New research has found that the European Union’s opposition to modern crop breeding is at odds with the majority of other countries around the world and could jeopardise international trade.


Dual control: Plant peptide hormone generates distinct cell structures for water flow

Researchers have found that a peptide hormone regulates two different cell division processes that generate centrally important structures for the flow of water through plants.


A Boost for Photosynthesis

Photosynthesis is a fundamental biological process which allows plants to use light energy for their growth. Most life forms on Earth are directly or indirectly dependent on photosynthesis. Researchers at the Max Planck Institute of Biochemistry in Germany have collaborated with colleagues from the Australian National University to study the formation of carboxysomes – a structure that increases the efficiency of photosynthesis in aquatic bacteria. Their results, which were now published in Nature, could lead to the engineering of plants with more efficient photosynthesis and thus higher crop yields.


Forest soils need decades to recover from fires and logging

A landmark study from The Australian National University (ANU) has found that forest soils need several decades to recover from bushfires and logging - much longer than previously thought.


Climate Change Tipping Point Could Be Coming Sooner than We Think

Global carbon emissions reached a record high in 2018, rising by an estimated 3.4 percent in the U.S. alone. This trend is making scientists, government officials, and industry leaders more anxious than ever about the future of our planet. As United Nations Secretary General António Guterres said at the opening of the 24th annual U.N. climate conference on December 3, “We are in deep trouble with climate change.”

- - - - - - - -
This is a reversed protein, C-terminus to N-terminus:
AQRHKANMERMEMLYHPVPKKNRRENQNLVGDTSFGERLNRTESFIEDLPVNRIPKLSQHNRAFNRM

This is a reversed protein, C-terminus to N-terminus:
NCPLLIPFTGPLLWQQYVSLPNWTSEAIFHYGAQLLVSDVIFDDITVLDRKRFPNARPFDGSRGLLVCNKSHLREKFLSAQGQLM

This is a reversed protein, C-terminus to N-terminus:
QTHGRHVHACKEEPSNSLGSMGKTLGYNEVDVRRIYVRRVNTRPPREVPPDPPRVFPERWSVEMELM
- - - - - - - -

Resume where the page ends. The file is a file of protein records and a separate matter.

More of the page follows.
Rising temperatures may safeguard crop nutrition as climate changes

Recent research has shown that rising carbon dioxide levels will likely boost yields, but at the cost of nutrition. A new study in The Plant Journal from the University of Illinois, U.S. Department of Agriculture Agricultural Research Service (USDA-ARS), and Donald Danforth Plant Science Center suggests that this is an incomplete picture of the complex environmental interactions that will affect crops in the future—and rising temperatures may actually benefit nutrition but at the expense of lower yields.


Plants Blink: Proceeding with Caution in Sunlight

Like eye’s adjustment to sudden changes in light, plants have sensitive mechanisms to protect their leaves from rapid changes in radiation


Bifacial Stem Cells Produce Wood and Bast

So-called bifacial stem cells are responsible for one of the most critical growth processes on Earth – the formation of wood. By alternately developing into wood and bast cells, these stem cells are thus starting points for forming wood as well as generating plant bast fibres. A team of researchers under the direction of Dr Thomas Greb, a Heisenberg Professor at Heidelberg University, were recently able to demonstrate this phenomenon using new experimental tools. The scientists from the Centre for Organismal Studies labelled and studied specific types of cells in the growth layer of plants, the cambium.


New technologies enable better-than-ever details on genetically modified plants

Salk researchers have mapped the genomes and epigenomes of genetically modified plant lines with the highest resolution ever to reveal exactly what happens at a molecular level when a piece of foreign DNA is inserted. Their findings, published in the journal PLOS Genetics, elucidate the routine methods used to modify plants, and offer new ways to more effectively minimize potential off-target effects.